In regard to the actual story narrative, 2017 is the year of the Odyssey mission to Titan where the Tet is encountered. This all brings to mind 2001: A Space Odyssey that I have analyzed here, which also included esoteric Greek and Roman references, linking David Bowman’s mission to Jupiter to Jack’s mission to Titan. Both are en route to encounter a mysterious alien object (in 2001, the monolith, in Oblivion, the Tet), and both are on a journey like Odysseus. Jack, however, has had his memory wiped while he is on his assignment with Victoria, and can barely recall any of these details. Memory loss, however, is also a Platonic doctrine, wherein Plato speculated that we had forgotten our origins in our fall from the realm of the Ideas or Forms, and our goal was to return when we left the prison of this body. As long as we are in this world, so the Platonic cosmogony goes, we are imprisoned by the demiurge, the lesser creator god. In the film, since we learn that the Titan utopia is not real, it signifies the Tet’s lie of immortality, because the Titans were a race of immortal giants.
Like 2001, the story of the scavengers unravels and the true enemy is the large, robotic AI entity, the Tet. The Scavs turn out to be humans hiding underground from the Tet’s drones. The off world utopia of Titan isn’t real, and instead, the Tet had imprisoned the Odyssey mission crew decades earlier and cloned Jack and Victoria to be the new shock troop “agents” of the new, technocratic overlord. Jack and Victoria thus have no knowledge of the past due to their memory being wiped, and the countless other Jacks and Victorias are kept away from their counterparts by the Tet warnings of “radiation zones.”
Jack has also discovered that his wife from the original Odyssey mission is Julia, the recently recovered astronaut from the Odyssey flight, which has crashed after 60 years in orbit, and begins to have recollections of the past. The leader of the human resistance, Malcolm Beech (Freeman) tells Jack to help him nuke the Tet by sending back a Tet drone with a small NASA nuclear device from the Odyssey wreckage. Jack is unconvinced but changes his mind when he discovers a clone of himself (Jack number 52) after accidentally crashing in a radiation zone. Jack then discovers that the radiation zone is a lie concocted by the Tet and that he and Victoria are merely clones.
After a long battle with several drones, Jack and Malcolm end up flying back to the Tet with the nuclear device, where Jack hears the flight recording of the original Odyssey mission and has full recollection of what has happened. Jack discovers that he was captured years earlier, and he and Victoria were cloned. In the original mission, he had ejected the rest of the crew, resulting in Julia and company orbiting the earth for 60 years while the cloned Jacks were destroying the rest of humanity. The cloned Jacks had been programmed to have no humanity or remorse, but to be like the Tet, a machine. Jack 49, our protagonist, is unique, and is the one that questions and regains his humanity through some primeval ancestral memory.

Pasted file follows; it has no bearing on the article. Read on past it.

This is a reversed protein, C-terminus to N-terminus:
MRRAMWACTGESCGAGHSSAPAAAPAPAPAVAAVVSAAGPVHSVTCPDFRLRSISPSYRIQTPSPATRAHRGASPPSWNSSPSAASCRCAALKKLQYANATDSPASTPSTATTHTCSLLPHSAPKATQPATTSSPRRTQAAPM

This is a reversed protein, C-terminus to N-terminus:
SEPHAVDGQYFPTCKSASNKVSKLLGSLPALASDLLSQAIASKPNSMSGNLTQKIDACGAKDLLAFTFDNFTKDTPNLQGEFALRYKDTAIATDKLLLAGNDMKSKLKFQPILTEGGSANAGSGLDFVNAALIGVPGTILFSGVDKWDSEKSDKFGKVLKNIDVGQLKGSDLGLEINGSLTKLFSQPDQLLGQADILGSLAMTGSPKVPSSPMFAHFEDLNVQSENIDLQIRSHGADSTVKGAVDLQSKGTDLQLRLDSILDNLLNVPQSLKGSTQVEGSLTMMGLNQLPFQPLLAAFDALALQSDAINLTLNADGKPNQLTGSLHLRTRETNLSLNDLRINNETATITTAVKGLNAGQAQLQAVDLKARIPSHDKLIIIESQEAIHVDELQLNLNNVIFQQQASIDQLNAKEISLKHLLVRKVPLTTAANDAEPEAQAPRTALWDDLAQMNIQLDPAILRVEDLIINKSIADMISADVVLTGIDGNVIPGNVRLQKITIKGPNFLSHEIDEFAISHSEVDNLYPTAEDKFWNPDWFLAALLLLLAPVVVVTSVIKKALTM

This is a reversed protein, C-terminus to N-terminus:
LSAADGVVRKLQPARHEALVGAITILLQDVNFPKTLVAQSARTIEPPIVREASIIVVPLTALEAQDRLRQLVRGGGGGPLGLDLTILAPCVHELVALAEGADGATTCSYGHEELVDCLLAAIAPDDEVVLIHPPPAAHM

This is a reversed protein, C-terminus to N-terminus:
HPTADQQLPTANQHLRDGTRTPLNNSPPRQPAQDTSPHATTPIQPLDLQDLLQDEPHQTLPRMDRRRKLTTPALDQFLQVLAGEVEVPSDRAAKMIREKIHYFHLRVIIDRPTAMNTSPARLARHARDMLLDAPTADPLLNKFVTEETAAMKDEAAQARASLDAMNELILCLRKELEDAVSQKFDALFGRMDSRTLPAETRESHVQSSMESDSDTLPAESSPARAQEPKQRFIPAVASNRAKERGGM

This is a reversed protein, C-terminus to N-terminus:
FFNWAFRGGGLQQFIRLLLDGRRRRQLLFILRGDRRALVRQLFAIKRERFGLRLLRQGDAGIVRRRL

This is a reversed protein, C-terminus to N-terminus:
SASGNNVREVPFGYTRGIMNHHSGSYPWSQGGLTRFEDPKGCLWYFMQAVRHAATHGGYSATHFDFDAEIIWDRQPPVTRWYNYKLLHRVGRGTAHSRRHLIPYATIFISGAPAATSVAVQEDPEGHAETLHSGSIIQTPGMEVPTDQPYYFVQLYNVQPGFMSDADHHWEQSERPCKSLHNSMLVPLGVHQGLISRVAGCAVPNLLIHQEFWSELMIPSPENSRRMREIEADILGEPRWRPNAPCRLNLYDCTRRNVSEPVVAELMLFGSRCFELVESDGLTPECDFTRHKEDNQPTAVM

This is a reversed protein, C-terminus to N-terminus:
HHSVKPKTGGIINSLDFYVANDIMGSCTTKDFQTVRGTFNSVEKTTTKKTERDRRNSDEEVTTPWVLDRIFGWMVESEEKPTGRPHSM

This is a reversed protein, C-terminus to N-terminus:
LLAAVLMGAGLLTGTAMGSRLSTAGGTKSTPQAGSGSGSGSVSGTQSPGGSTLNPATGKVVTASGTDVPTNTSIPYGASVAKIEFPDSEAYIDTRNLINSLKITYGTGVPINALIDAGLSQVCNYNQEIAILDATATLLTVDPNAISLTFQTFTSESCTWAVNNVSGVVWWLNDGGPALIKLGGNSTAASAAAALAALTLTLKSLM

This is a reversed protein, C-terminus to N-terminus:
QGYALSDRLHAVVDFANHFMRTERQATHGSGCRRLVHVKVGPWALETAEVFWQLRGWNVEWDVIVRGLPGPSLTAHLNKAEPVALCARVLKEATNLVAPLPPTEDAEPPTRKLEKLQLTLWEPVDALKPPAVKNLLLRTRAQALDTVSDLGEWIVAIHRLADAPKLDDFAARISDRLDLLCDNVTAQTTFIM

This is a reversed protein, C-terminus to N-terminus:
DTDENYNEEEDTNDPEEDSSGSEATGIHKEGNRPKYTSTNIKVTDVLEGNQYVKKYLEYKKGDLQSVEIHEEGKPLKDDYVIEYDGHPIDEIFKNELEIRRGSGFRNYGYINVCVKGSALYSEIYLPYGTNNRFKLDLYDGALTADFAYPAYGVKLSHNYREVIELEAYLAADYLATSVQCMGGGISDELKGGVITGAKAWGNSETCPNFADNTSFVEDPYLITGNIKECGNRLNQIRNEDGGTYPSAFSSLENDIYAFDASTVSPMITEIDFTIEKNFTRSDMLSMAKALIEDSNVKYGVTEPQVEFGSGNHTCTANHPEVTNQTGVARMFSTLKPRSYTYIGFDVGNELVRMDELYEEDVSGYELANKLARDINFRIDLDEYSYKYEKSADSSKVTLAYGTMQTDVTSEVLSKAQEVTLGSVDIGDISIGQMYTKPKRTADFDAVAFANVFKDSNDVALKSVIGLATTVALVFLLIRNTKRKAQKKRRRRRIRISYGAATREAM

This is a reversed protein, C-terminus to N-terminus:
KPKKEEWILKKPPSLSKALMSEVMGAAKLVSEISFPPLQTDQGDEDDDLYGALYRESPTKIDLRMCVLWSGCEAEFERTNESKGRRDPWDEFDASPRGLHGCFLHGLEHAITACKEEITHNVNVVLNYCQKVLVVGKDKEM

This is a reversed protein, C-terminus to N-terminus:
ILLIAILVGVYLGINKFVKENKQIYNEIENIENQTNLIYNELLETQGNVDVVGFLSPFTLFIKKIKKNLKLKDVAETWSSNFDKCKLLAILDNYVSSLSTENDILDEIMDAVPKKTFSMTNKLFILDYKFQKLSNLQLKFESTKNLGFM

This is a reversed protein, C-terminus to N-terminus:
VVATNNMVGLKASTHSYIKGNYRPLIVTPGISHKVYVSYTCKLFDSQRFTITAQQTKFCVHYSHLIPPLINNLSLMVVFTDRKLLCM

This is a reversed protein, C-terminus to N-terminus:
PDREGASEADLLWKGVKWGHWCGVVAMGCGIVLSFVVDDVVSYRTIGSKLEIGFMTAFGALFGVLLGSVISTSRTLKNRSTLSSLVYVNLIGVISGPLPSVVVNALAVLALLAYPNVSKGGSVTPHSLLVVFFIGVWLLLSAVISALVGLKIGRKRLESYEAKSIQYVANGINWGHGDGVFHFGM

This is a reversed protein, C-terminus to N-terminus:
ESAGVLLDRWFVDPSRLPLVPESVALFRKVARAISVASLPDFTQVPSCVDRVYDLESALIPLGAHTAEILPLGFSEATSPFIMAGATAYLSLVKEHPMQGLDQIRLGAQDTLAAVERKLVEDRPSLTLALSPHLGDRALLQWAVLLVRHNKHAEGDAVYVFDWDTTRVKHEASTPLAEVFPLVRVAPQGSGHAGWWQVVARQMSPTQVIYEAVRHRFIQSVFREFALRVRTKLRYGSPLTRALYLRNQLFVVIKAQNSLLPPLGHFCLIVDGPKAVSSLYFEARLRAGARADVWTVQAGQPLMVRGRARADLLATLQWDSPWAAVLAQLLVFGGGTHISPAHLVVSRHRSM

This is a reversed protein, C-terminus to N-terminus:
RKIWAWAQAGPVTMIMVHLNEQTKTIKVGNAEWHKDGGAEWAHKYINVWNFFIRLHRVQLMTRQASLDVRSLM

One interesting piece of purposeful placement is a biography of Wild Bill Donovan on the shelf at Jack’s country hideout. The placement is not accidental, as Donovan is the masterspy founder of the OSS, the predecessor to the CIA. One immediately begins to connect this to the CIA/Air Force drone program, which is projected to be run by AI computers in the near future, and is actually termed “Skynet,” as I have explained here. The goal is to convert the entire military force over to robots and drones with a global technocratic control grid to reduce population to at least 500 million. This is the public, stated goal of the so-called “Illuminati,” so the references to the “drones,” depopulation, war, cloning and genetic engineering, and “Wild Bill Donovan” are not accidental. There is a clear parallel to the real world plan of the global elite to establish a one world technocratpic panopticon slave grid, while the elite are like the Tet, off-world and merged with life-extension technology.
In kabbalism, the Jewish tradition of mysticism, the Hebrew letters have a deeper significance. In Hebrew, “Tet” is the initial letter of tov, the good, and it is worth noting that the Tet in the film are inverted tetrahedrons. They thus symbolize evil, the inversion of tov. But in regard to esoteric symbolism, the Tet are an inverted pyramid without a cap, and with an all-seeing red eye, reminiscent of HAL 9000 from 2001.
The film concludes with Jack nuking the Tet, and the other clones presumably being enlightened as to their clone status, rejoining the victorious resistance who then “remember” that man was meant to live on earth, in connection with nature, and not in a cold, mechanistic slave state. In this regard, the nuking of the Tet, Jack’s “creator” signifies the “storming of heaven” in a Promethean fashion, with the intent of destroying the demiurge, in the Platonic and gnostic scheme. Read this way, it is an “anti-Illuminist” film, since it intends on destroying the structures of technological control. Jack says that the Tet destroyed Rome and took over, so there could be a possible refernce to the Illuminist-controlled Vatican, as Alex Jones has noted. Here is Jones’ analysis below.